-4- If a square corner is a must for a mating part then use a dog bone corner, keep the diameter of the circular corner cut as large as possible. 


 -5- Keep the height of machine features less than four times their width. Tall and skinny features will vibrate significantly during machining, causing poor tolerances and surface finishes. Try and add reinforcement where possible to reduce tall isolated features. 


 -6- For tap holes, a through-hole is always preferred to a blind hole. As it allows the chips from the cutting threads to be evacuated. Don’t tap a hole any deeper than three times the diameter. There isn’t any increase in strength past this point. It just gets more difficult to manufacture and to thread in the fastener. 


 -7- For blind holes, always allow the pilot drill to extend past the threads by half the diameter. It is difficult to tap threads all the way to the very bottom of the hole and requires the machine is to change out the tap type to achieve this. 


 -8- Make sure your finished parts fit inside of off-the-shelf raw stock dimensions. Check your metal supplier for common sizing. Always leave three millimeters below the part for the device to grip the part with and at least one millimeter all the way around. This leaves some material to be machined off, so you’re always left with a machined surface that looks good and is dimensionally accurate. 


 -9- If you want the sharp edge broken on a part, simply point to it on the drawing and label it as a broken edge. The machinist will deeper this edge, only model a chamfer if you actually need a specific dimension. Keep the angle of a chamfer as 45 degrees, as this is a very common tool size. Different widths of the chamfer can be made with the same tool simply by positioning it in a different location.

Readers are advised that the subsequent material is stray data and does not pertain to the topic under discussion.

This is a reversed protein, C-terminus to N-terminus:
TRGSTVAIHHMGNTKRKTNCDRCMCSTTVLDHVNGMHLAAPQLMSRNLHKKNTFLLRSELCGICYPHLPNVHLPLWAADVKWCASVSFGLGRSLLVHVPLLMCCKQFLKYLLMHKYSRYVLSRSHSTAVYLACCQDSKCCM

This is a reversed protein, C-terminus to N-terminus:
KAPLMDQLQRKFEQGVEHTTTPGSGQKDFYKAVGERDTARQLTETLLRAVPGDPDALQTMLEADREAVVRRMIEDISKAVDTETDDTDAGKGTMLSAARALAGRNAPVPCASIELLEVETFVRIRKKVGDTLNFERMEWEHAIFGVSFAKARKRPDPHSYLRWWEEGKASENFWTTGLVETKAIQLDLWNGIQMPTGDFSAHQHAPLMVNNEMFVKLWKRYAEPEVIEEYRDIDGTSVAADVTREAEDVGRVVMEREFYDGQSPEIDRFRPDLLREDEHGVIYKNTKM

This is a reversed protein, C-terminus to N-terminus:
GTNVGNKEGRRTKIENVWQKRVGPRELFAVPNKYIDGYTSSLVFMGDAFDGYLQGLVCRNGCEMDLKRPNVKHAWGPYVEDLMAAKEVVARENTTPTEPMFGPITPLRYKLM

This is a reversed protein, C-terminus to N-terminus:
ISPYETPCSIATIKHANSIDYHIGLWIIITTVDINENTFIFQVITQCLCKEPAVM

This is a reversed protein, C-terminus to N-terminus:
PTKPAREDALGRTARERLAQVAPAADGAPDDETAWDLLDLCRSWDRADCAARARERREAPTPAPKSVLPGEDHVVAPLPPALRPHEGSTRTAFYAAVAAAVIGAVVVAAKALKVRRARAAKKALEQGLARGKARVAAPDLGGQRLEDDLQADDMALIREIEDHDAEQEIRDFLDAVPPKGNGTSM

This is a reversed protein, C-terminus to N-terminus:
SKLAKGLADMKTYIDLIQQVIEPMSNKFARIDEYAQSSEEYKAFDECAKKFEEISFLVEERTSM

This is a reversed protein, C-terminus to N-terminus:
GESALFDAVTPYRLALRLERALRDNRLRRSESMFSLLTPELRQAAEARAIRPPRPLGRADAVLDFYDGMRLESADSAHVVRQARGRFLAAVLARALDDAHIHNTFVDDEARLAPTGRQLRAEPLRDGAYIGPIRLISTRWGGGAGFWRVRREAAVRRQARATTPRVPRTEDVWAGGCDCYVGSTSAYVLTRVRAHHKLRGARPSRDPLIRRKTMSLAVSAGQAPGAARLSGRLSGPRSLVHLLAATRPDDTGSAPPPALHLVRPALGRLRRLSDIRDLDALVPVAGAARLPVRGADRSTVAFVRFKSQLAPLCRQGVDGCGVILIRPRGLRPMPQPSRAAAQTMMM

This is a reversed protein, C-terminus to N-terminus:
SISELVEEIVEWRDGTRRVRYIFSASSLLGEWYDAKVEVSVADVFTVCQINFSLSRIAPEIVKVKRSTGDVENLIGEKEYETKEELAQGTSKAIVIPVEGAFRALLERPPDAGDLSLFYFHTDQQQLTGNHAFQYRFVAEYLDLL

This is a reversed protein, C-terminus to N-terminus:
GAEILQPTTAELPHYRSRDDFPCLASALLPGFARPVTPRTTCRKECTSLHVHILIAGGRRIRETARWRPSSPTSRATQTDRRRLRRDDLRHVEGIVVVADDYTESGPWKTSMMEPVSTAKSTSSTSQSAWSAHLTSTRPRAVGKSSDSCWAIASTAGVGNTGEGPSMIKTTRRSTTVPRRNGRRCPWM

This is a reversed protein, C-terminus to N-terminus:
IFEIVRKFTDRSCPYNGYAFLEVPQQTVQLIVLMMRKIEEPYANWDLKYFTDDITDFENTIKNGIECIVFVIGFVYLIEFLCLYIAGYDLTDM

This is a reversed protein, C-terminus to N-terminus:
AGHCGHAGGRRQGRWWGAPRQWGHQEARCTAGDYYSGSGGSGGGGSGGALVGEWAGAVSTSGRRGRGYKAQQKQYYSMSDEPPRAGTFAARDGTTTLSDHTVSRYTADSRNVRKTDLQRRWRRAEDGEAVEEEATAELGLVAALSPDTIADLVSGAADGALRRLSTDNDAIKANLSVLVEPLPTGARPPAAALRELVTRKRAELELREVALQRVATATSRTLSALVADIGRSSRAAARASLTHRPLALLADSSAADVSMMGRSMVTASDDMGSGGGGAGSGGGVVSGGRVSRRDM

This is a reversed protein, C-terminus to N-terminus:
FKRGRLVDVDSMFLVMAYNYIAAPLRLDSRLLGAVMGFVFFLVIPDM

-10- Every time the part is clamped to the vise and located. This is known as a setup. Reducing the number of setups decreases machine time, which makes the part more cost-effective.


 -11- Reducing the number of setups increases part accuracy. As features made in the same setup are made nearly as accurate as the CNC is made, which is quite good. Since all tool paths must originate with a spinning cutter coming from the vertical direction, any features on the side of the part required the part to be removed from the vise and re-clamped. Re-clamping takes time and introduces an opportunity for error since the part must be located in the vise again for the program to continue cutting. 


 -12- Always add small fillets to all external corners. There free features for CNC milled parts. Any radius will work. This type of fillets doesn’t drive any tooling, due to the filler being on an outside corner. This will reduce sharp edges and eliminate weak corners that could easily scratch or damage other components during assembly. 


 -13- If very high flattest tolerances are needed, utilize small bosses with the reduced area. Especially on larger parts, this allows only certain areas to need high tolerances. The rest can be held much looser. This way the machine part can be easily tuned to meet the required tolerances. 


That’s all the CNC machine parts designing guide and click HERE to see more information on how to design parts for fillets, tapping, chamfers, setups, drilling when CNC machining.